Something That Will Save Me

by Rev. Ann Willet on Tuesday, September 20, 2016

In every church I have served, I have been blessed with a church member who was willing to be a conversation partner with me in sermon planning.  This is more than an occasional, “Good sermon, Pastor,” as they are leaving the sanctuary or a word of constructive criticism in a Sunday night email.  These faithful friends have loved their church and their pastor enough to tell me what message from scripture speaks to them and how I might speak it more clearly.  Without their input, I may have become so interested in the craft of preaching that I would have missed the opportunities to connect the gospel with life outside the sanctuary.  And I need it just as much in my 13th year of ministry as I did in the first.

One such conversation with a faithful friend in the pew has stayed with me, and it still informs my preparation to step up to the pulpit.  “Each week when I enter the sanctuary for worship,” he said, “I am listening for something that will save me.  It’s as simple as that.”  Simple, perhaps.  But not always easy for the preacher.

His words took me back to the church of my childhood, from the believer’s baptism tradition.  My childhood preacher would have understood the request for “saving someone” in a different way than I do today.  I was fairly sure that my friend was not referring to his need for a dramatic conversion experience every weekend.  Still, I was intrigued by the self-awareness required to articulate his regular need for a message of God’s saving grace.  And I began to imagine that same longing from others.

What is it that the people in our pews want to be saved from?  What is it that scripture reveals that we need to be saved for?  What is one message found in the text this week that will save someone (or some group) who is struggling?

In the art and science of preaching, there is no limit to the ways these questions can be addressed.  As we open our hearts and minds to the movement and inspiration of the Spirit, all kinds of possibilities arise.  However, in every sermon, we do best by our congregations to focus the thesis on one primary salvation message.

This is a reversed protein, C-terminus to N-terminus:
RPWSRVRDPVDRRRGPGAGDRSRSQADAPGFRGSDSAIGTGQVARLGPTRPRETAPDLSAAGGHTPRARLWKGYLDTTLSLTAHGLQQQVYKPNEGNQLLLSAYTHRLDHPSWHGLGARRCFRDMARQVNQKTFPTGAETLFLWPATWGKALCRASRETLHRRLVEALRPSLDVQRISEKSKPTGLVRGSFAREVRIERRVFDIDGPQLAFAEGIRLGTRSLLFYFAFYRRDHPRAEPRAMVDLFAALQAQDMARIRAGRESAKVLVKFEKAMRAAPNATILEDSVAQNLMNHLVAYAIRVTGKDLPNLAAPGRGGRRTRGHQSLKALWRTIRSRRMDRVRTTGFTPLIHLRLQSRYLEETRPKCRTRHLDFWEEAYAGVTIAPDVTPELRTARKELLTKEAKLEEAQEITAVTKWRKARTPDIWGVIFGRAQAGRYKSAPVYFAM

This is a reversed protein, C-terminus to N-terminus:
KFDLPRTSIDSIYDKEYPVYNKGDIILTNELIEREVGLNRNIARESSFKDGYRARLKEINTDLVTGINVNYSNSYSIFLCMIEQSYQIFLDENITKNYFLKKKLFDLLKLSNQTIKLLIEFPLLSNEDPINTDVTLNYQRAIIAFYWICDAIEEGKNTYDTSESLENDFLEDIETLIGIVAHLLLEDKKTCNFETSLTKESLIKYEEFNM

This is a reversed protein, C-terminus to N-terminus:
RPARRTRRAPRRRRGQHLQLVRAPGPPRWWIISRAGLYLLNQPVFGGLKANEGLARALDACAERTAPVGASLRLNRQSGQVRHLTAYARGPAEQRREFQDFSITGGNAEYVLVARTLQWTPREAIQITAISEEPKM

As I read the text and prepare for each sermon, I’m remembering daily conversations with church members — in hospital rooms, in Sunday School classes, and in the hallway outside the pastor’s study.  What does the text say this week that will save them?

  • Jean is a single mother raising two teenagers.
  • Charlie is fighting cancer.
  • Amy and Braden are new parents.
  • Marilyn just made partner at her law firm.

Some of our congregants need a clear message of grace, in their world of constant judgment and criticism.  Some need to be released from the myth of total self-sufficiency.  Some need to know that expressing anger at God is biblical.   Some need a model for pure praise.

A preaching mentor taught me to always assume that someone in the congregation is hurting, and to find something in the text that gives them comfort and hope.  That is wise advice that continues to inform my interpretation of each preaching text.  However, as I gained experience in the pulpit and engaged more deeply with those in my congregations, I found that the good news in the text sometimes takes the form of a challenge, rather than comfort.  And in my preaching contexts, I have often found worshippers who need the salvation that we experience in following the difficult teachings of scripture about necessary suffering, connecting in community, and releasing control.

In preparation for each sermon, I open my Bible to read and reread the text for the week.  I pray for the Spirit to open my heart to the truth found in those words.  And I open my laptop computer to record initial impressions.  At the top of the document, in all capital letters, I type:  WHAT IS THE MESSAGE THAT WILL SAVE ME?  It is a reminder of our deep need for the hope and challenge that we find in scripture.  And it is a reminder of my own need for constant salvation.


Rev. Ann Willet is Executive Minister at First United Methodist Church, Dallas, Texas.  She has served as associate pastor for five years and senior pastor for eight years in the North Texas Annual Conference.  Ann is a second career pastor, who came to ministry from a career in financial management.  Before her first preaching experience, she estimates that she had been in the congregation for approximately 3,000 sermons.  She has a keen interest in connecting the gospel to the joys and struggles of daily life.




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